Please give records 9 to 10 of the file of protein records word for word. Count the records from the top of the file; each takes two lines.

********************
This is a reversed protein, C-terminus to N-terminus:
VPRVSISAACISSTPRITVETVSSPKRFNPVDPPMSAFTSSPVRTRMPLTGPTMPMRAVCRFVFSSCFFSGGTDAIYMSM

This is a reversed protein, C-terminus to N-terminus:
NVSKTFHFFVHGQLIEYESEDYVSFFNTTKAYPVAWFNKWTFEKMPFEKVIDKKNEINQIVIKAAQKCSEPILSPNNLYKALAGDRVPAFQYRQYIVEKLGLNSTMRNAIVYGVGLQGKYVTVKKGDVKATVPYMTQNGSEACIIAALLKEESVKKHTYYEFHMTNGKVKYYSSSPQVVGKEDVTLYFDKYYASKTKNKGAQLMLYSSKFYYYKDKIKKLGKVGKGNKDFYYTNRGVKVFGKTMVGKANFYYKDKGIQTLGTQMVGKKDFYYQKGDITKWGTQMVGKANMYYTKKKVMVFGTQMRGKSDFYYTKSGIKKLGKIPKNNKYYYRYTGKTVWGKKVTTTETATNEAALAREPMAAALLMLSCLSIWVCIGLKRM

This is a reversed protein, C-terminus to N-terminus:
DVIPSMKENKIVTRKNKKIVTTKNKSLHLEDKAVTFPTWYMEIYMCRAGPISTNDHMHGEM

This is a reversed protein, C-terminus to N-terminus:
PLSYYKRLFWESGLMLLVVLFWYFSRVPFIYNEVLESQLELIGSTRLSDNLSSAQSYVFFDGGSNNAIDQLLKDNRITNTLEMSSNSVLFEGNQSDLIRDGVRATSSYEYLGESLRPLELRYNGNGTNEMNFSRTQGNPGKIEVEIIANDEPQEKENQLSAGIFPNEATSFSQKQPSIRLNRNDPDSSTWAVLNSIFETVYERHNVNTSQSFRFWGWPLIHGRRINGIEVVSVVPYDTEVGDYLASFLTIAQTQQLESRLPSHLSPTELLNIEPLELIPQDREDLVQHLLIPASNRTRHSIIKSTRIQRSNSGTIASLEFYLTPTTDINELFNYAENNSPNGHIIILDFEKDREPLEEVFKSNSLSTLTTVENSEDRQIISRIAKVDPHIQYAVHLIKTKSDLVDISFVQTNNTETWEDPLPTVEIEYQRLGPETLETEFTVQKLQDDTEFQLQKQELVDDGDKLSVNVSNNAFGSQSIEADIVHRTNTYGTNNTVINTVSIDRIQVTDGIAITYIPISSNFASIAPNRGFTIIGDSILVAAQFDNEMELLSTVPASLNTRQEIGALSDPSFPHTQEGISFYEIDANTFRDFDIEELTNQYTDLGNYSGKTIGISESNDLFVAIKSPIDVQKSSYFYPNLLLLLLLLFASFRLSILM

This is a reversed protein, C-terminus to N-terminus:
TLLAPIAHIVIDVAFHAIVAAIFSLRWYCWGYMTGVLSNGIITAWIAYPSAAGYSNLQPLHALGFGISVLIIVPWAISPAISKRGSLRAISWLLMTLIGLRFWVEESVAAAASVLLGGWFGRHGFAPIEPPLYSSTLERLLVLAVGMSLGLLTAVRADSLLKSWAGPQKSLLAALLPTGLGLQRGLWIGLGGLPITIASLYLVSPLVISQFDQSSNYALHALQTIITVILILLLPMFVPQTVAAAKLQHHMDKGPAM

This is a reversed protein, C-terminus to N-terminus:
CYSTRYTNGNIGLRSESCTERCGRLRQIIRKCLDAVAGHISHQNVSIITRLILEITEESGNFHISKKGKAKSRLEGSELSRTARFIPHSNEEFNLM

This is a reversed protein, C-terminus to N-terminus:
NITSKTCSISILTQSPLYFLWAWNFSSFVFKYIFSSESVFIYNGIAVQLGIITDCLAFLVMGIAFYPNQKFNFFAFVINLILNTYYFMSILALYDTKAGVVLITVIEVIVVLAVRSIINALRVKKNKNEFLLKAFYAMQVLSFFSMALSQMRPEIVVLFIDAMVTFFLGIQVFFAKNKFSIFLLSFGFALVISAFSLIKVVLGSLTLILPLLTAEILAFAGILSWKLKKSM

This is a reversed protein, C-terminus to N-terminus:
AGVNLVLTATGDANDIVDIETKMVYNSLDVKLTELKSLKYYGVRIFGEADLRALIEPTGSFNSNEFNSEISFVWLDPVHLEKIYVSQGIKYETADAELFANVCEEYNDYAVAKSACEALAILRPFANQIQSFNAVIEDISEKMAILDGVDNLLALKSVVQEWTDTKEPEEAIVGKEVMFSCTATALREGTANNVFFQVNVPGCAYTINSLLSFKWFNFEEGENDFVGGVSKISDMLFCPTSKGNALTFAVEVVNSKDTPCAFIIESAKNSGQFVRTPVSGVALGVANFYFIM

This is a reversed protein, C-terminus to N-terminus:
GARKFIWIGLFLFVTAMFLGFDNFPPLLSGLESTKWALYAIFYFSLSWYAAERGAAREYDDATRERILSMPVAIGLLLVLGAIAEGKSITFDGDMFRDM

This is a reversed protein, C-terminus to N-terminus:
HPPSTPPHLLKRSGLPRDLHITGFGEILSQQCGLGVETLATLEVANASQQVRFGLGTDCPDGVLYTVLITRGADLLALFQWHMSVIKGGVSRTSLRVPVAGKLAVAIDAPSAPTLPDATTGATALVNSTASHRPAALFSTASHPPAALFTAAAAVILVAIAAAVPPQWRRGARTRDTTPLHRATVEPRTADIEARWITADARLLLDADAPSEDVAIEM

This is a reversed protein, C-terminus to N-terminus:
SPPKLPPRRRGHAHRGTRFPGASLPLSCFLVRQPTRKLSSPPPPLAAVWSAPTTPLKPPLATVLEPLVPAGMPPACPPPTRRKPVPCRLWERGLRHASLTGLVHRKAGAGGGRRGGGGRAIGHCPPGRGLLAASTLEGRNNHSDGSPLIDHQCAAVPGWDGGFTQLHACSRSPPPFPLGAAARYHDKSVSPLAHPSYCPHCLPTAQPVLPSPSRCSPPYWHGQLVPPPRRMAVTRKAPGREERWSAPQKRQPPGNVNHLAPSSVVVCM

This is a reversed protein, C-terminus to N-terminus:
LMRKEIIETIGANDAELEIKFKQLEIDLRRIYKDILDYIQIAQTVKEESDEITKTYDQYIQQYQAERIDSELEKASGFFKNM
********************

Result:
This is a reversed protein, C-terminus to N-terminus:
GARKFIWIGLFLFVTAMFLGFDNFPPLLSGLESTKWALYAIFYFSLSWYAAERGAAREYDDATRERILSMPVAIGLLLVLGAIAEGKSITFDGDMFRDM

This is a reversed protein, C-terminus to N-terminus:
HPPSTPPHLLKRSGLPRDLHITGFGEILSQQCGLGVETLATLEVANASQQVRFGLGTDCPDGVLYTVLITRGADLLALFQWHMSVIKGGVSRTSLRVPVAGKLAVAIDAPSAPTLPDATTGATALVNSTASHRPAALFSTASHPPAALFTAAAAVILVAIAAAVPPQWRRGARTRDTTPLHRATVEPRTADIEARWITADARLLLDADAPSEDVAIEM